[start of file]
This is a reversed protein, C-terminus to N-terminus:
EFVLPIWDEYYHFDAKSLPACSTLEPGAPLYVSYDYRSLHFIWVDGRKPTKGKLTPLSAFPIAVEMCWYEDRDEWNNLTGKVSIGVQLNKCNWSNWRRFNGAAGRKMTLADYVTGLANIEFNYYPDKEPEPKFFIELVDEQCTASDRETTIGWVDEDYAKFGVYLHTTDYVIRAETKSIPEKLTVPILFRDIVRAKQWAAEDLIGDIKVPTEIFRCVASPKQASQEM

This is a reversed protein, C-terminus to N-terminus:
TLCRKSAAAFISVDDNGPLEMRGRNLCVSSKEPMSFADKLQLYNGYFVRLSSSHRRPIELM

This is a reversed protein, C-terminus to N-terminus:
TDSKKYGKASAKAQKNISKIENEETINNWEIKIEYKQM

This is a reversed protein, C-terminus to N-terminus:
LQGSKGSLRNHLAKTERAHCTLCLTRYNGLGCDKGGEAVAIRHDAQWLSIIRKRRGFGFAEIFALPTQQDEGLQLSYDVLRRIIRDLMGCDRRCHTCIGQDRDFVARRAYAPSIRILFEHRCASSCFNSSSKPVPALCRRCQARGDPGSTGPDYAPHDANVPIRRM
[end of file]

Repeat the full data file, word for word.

This is a reversed protein, C-terminus to N-terminus:
EFVLPIWDEYYHFDAKSLPACSTLEPGAPLYVSYDYRSLHFIWVDGRKPTKGKLTPLSAFPIAVEMCWYEDRDEWNNLTGKVSIGVQLNKCNWSNWRRFNGAAGRKMTLADYVTGLANIEFNYYPDKEPEPKFFIELVDEQCTASDRETTIGWVDEDYAKFGVYLHTTDYVIRAETKSIPEKLTVPILFRDIVRAKQWAAEDLIGDIKVPTEIFRCVASPKQASQEM

This is a reversed protein, C-terminus to N-terminus:
TLCRKSAAAFISVDDNGPLEMRGRNLCVSSKEPMSFADKLQLYNGYFVRLSSSHRRPIELM

This is a reversed protein, C-terminus to N-terminus:
TDSKKYGKASAKAQKNISKIENEETINNWEIKIEYKQM

This is a reversed protein, C-terminus to N-terminus:
LQGSKGSLRNHLAKTERAHCTLCLTRYNGLGCDKGGEAVAIRHDAQWLSIIRKRRGFGFAEIFALPTQQDEGLQLSYDVLRRIIRDLMGCDRRCHTCIGQDRDFVARRAYAPSIRILFEHRCASSCFNSSSKPVPALCRRCQARGDPGSTGPDYAPHDANVPIRRM